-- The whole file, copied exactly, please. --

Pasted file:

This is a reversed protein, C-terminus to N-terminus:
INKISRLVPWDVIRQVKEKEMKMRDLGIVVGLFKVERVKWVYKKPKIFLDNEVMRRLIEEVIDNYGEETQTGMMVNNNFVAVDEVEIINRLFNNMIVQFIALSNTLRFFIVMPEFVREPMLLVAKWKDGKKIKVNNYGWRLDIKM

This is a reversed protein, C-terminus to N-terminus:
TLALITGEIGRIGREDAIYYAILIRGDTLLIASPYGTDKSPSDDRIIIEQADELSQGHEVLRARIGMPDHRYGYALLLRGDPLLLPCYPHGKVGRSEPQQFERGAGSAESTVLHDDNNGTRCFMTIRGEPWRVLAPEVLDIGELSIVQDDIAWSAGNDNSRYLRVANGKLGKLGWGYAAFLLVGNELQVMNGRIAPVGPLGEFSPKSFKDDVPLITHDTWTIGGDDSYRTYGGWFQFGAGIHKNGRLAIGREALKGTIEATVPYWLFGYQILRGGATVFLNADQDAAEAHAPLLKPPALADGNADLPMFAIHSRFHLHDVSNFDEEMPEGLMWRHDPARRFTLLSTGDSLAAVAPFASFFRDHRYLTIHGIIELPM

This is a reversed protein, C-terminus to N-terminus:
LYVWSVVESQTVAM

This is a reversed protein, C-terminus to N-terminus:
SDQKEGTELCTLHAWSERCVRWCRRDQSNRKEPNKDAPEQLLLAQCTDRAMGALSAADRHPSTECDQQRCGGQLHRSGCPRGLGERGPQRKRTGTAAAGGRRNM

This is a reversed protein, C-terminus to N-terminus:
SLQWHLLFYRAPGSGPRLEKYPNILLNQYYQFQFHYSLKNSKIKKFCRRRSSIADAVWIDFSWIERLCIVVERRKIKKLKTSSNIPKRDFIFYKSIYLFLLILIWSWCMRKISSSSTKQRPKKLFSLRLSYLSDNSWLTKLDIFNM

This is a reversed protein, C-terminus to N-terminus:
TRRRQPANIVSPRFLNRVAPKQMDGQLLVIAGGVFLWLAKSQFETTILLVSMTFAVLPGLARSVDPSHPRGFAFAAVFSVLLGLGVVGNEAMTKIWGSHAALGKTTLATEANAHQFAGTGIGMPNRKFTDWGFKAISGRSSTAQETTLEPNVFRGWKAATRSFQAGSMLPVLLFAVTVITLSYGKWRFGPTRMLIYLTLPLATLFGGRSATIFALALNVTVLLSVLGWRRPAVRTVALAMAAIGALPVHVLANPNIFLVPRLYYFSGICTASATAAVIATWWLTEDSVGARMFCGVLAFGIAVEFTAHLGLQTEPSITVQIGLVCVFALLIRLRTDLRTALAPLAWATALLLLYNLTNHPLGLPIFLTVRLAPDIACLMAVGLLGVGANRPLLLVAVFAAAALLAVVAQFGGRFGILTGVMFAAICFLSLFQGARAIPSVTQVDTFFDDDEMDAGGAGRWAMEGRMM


This is a reversed protein, C-terminus to N-terminus:
INKISRLVPWDVIRQVKEKEMKMRDLGIVVGLFKVERVKWVYKKPKIFLDNEVMRRLIEEVIDNYGEETQTGMMVNNNFVAVDEVEIINRLFNNMIVQFIALSNTLRFFIVMPEFVREPMLLVAKWKDGKKIKVNNYGWRLDIKM

This is a reversed protein, C-terminus to N-terminus:
TLALITGEIGRIGREDAIYYAILIRGDTLLIASPYGTDKSPSDDRIIIEQADELSQGHEVLRARIGMPDHRYGYALLLRGDPLLLPCYPHGKVGRSEPQQFERGAGSAESTVLHDDNNGTRCFMTIRGEPWRVLAPEVLDIGELSIVQDDIAWSAGNDNSRYLRVANGKLGKLGWGYAAFLLVGNELQVMNGRIAPVGPLGEFSPKSFKDDVPLITHDTWTIGGDDSYRTYGGWFQFGAGIHKNGRLAIGREALKGTIEATVPYWLFGYQILRGGATVFLNADQDAAEAHAPLLKPPALADGNADLPMFAIHSRFHLHDVSNFDEEMPEGLMWRHDPARRFTLLSTGDSLAAVAPFASFFRDHRYLTIHGIIELPM

This is a reversed protein, C-terminus to N-terminus:
LYVWSVVESQTVAM

This is a reversed protein, C-terminus to N-terminus:
SDQKEGTELCTLHAWSERCVRWCRRDQSNRKEPNKDAPEQLLLAQCTDRAMGALSAADRHPSTECDQQRCGGQLHRSGCPRGLGERGPQRKRTGTAAAGGRRNM

This is a reversed protein, C-terminus to N-terminus:
SLQWHLLFYRAPGSGPRLEKYPNILLNQYYQFQFHYSLKNSKIKKFCRRRSSIADAVWIDFSWIERLCIVVERRKIKKLKTSSNIPKRDFIFYKSIYLFLLILIWSWCMRKISSSSTKQRPKKLFSLRLSYLSDNSWLTKLDIFNM

This is a reversed protein, C-terminus to N-terminus:
TRRRQPANIVSPRFLNRVAPKQMDGQLLVIAGGVFLWLAKSQFETTILLVSMTFAVLPGLARSVDPSHPRGFAFAAVFSVLLGLGVVGNEAMTKIWGSHAALGKTTLATEANAHQFAGTGIGMPNRKFTDWGFKAISGRSSTAQETTLEPNVFRGWKAATRSFQAGSMLPVLLFAVTVITLSYGKWRFGPTRMLIYLTLPLATLFGGRSATIFALALNVTVLLSVLGWRRPAVRTVALAMAAIGALPVHVLANPNIFLVPRLYYFSGICTASATAAVIATWWLTEDSVGARMFCGVLAFGIAVEFTAHLGLQTEPSITVQIGLVCVFALLIRLRTDLRTALAPLAWATALLLLYNLTNHPLGLPIFLTVRLAPDIACLMAVGLLGVGANRPLLLVAVFAAAALLAVVAQFGGRFGILTGVMFAAICFLSLFQGARAIPSVTQVDTFFDDDEMDAGGAGRWAMEGRMM